Deft-moving Russell finding his way for Flames with smart positioning, quick feet
Defenceman filling the void left by the injured Mark Giordano admirably
St. Louis, Mo. — Back in the day, way back in his junior days, Kris Russell was an offensive defenceman.
A smooth skater but always a bit undersized, the 26-year-old Caroline, Alta., native made up for it by being smart and understanding what he needed to do differently to be effective.
“Body-positioning,” Russell was explaining on Wednesday, following the Calgary Flames afternoon skate at the Scottrade Center in downtown St. Louis. “Using your stick well, you’ve gotta be smart. You’re not going to overpower a lot of guys in this league so you get your body in front of them and make it harder for them to go around. Especially in today’s rules, you can’t clutch and grab which makes it easier for a guy like myself to play in the league.
“Just simplify games. Smart, quick decisions and try to use my feet as best I can.”
Which worked out for him just fine with the Western Hockey League’s Medicine Hat Tigers as he scored 196 points in 171 games during his four seasons with the club.
The thing in the National Hockey League, as he quickly found out when he was toiling with the Columbus Blue Jackets for the first five seasons of his career, offensive flair is harder than it looks to translate.
“As a junior, I was thinking if a young guy has success, I thought I was going to come in and score a lot of points, score a lot of goals,” Russell said. “I was an offensive guy in junior. It didn’t transfer over quite the way I thought it would.
“But I feel like it’s coming a little bit. When you focus in your own zone, making plays and smart decisions defensively, I feel like offence comes and it’s easier to have a transition game.”
To look at him now — 15 games in with the Calgary Flames, the third NHL club on his resume — the offence has arrived.
With two goals, six assists, and a plus-three rating, Russell is logging important minutes along with a similarly-minded defence partner Dennis Wideman. Because of the absence of injured captain Mark Giordano, the pair are on the ice a lot and can function so well because of their coverage and skating ability. When one pinches, the other stays back. Both like to shoot the puck (Wideman leads the team with 44 shots while Russell is the fifth-most prolific shooter with 29 behind Curtis Glencross). Both are used liberally on the power play.
And for the Flames, signing the five-foot-10, 173-pounder this off-season, is looking like a genius move at this point.
“He skates, he reads the play very well. He competes,” said Flames head coach Bob Hartley. “That’s what I’m asking everyone on this team, to compete and empty their pockets every game. That’s what he does. It’s not only on a game-to-game basis. You see in practice, you see in the gym. He’s a very proud athlete. For me, he’s a very pleasant surprise.”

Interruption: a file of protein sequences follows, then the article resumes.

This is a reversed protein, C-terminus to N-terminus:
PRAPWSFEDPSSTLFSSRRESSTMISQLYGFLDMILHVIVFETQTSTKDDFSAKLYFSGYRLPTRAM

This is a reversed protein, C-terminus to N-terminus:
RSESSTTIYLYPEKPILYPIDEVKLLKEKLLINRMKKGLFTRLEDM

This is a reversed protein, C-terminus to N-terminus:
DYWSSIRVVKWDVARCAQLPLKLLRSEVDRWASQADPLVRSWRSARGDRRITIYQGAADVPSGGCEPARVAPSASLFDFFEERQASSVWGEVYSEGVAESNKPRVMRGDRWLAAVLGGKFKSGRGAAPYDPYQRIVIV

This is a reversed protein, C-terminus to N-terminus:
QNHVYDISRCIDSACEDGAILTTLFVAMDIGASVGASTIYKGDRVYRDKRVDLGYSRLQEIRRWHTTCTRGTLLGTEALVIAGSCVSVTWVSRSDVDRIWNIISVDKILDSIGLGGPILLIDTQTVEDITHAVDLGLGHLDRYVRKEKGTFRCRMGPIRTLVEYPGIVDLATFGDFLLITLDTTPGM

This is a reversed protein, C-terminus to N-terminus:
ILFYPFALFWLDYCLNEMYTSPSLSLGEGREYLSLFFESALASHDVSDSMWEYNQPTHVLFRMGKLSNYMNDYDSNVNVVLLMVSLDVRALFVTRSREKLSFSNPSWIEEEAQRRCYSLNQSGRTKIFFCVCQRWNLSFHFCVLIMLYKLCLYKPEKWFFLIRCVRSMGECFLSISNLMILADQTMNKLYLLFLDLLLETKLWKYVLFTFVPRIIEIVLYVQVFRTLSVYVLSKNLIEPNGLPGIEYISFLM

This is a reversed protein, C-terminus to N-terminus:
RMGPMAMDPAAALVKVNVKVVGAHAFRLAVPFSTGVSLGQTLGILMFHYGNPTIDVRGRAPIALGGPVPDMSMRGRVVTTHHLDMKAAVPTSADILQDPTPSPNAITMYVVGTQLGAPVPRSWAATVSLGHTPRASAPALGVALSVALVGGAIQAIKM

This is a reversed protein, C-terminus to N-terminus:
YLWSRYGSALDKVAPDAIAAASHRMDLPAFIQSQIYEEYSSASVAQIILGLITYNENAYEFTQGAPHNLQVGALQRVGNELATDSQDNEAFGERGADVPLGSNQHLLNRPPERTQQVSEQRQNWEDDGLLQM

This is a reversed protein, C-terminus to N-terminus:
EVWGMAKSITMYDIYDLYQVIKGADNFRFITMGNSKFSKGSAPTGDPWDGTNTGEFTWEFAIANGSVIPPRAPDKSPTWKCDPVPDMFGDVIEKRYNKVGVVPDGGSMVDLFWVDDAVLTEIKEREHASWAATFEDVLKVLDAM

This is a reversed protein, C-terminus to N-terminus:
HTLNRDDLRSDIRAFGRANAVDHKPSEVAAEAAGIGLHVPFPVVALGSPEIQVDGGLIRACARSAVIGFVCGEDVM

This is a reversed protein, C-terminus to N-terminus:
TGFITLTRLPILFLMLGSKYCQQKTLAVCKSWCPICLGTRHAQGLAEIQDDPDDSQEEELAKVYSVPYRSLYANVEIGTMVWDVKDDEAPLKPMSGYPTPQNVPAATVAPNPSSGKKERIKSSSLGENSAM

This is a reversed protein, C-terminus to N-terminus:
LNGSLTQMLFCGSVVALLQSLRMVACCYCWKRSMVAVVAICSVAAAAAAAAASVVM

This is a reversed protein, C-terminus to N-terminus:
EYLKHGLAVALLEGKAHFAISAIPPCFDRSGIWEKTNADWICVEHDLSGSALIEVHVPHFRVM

Originally a third-round pick of the Blue Jackets in 2005, he was traded to the St. Louis Blues on Nov. 10, 2011, and started playing top-six minutes.
Gradually, though, Russell slid down the depth chart. Last season in 33 games, he was a plus-six with one scrap and collected seven points while averaging 16 minutes of ice time per night.
At one point, the Blues considered moving him up to left wing and made him a qualifying offer of $1.3 million in the off-season. The writing was also on the wall when the club said they were not committed to Russell as one of the Blues’ top-seven defencemen, which included the newly acquired Jay Bouwmeester, Jordan Leopold and Alex Pietrangelo.
As a restricted free-agent, Russell was placed on waivers and went unclaimed until Calgary shipped a 2014 fifth-round pick to acquire the Alberta native.
And, now, returning to the Scottrade Center for the first time, he is a main cog in the Flames’ defensive corps.
“Since Day 1 of camp, I can say he’s a surprise anymore because . . . he’s put the chances on his side to be successful,” Hartley said. “Here’s a guy who’s a 166-pound, wet-to-the-bone defenceman. And he’s playing like he’s six-three. He hits. He blocks shots. He joins the play. He quarterbacks our power play with Wides. I can’t ask any more of this guy. He gives everything he’s got every day.”
Occasionally, Russell says he catches himself forcing plays — which is what he used to do when he was younger — and is hard on himself after a loss, for example Tuesday’s 5-1 drubbing by the Minnesota Wild.
“The last one was a tough game,” he said. “I wasn’t very happy with the way I played, but lately it’s been very good. Just have to watch some video and clean up some stuff and keep trying to work hard and build good minutes. Not get too complicated and make sure I move my feet and hope it continues.”
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